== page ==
CEO Ted Mosler (MBA ‘02) Advocates for the Value of an MBA – Especially for Those With Technology Backgrounds
By Caroline Barnhill
Gilero CEO Ted Mosler grew up with a mind for engineering and a passion for entrepreneurship – but finding the business skills to bridge the gap between the two required education and experience that the Poole College of Management’s Jenkins MBA Program was uniquely positioned to provide.
Mosler grew up in a small town in Ohio and received an undergraduate degree in mechanical engineering from the University of Toledo. A position as a design engineer with Alaris Medical Systems (now Becton, Dickinson and Company) brought him to the Triangle.
“I always felt entrepreneurial and knew early on in my career that I wanted to do something on my own. I figured an MBA program would be a good idea to direct my thought process,” Mosler says.
He began the Jenkins MBA Program in 2000 – attending classes in the evening while working full-time for Alaris. And, as an engineer, Mosler found the courses to be new and eye-opening.
“It was a lot of work, but I found it rewarding and enlightening. I enjoyed classes in strategy, entrepreneurship and technology commercialization, but I truly learned something in every class,” Mosler says. “Right after graduating in 2002, I started Gilero.”
Right after graduating in 2002, I started Gilero. Now celebrating its 20th year, Morrisville, N.C.-based Gilero is a one-stop shop for the design, development and contract manufacturing.
Now celebrating its 20th year, Morrisville, N.C.-based Gilero is a one-stop shop for the design, development and contract manufacturing of everything from consumable medical devices to complex electromechanical drug delivery systems.
“In the program, you do a lot of team projects, so one thing I immediately took away from the MBA program was the value of teams,” says Mosler. “When launching a company, it is critical that you choose a strong team because at the beginning, you have your hands in everything. I found that having exposure to areas like organizational behavior, human resources and accounting was very helpful. As you grow, you learn how to bring in others that complement your strengths and augment areas of weakness.”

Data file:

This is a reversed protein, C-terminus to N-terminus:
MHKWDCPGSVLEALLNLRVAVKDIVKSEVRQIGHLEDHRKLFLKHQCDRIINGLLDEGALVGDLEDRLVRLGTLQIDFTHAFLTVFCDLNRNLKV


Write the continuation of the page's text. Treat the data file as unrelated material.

Since launching Gilero, Mosler has stayed connected to the university. “I’ve had the opportunity to hire more than 100 engineers, the largest group of which come from NC State, and I’ve come back to the Poole College of Management to share my experience in technology and entrepreneurship classes. I’ve sought out folks in the supply chain department or other areas, as needed, to grow the business. I also got excellent advice from individuals who served as entrepreneurs-in-residence for the MBA program and still keep in touch with some of them today.”
Beyond that, Mosler’s oldest child is currently an NC State student studying electrical engineering. When his son asked his advice on whether to pursue his master’s in engineering degree, Mosler offered some fatherly advice.
“I told him that my opinion was to look into the MBA program. I’ve hired engineers with master’s degrees and doctorates in engineering, as well as those with an MBA or engineering management degree. I have found that with the MBA, you bring a unique skillset of both technical and business that is very beneficial to the Gilero business model,” Mosler shares.
I have found that with the MBA, you bring a unique skillset of both technical and business that is very beneficial to the Gilero business model.
“Most people who pursue a career in engineering do so because they have an aptitude for it, so it’s important to stretch beyond your comfort zone. Every engineer will be a better engineer if they can build their business skills,” he continues. “Nearly every engineer I know works in a business, so they need to know how to manage budgets, timelines and how to work with others in different functional areas – whether that’s accounting, marketing or sales. If you understand how the business works – the product you design, the machine you build or the system you develop – within the larger ecosystem, it will help you make better decisions as an engineer.”
This post was originally published in Poole College of Management News.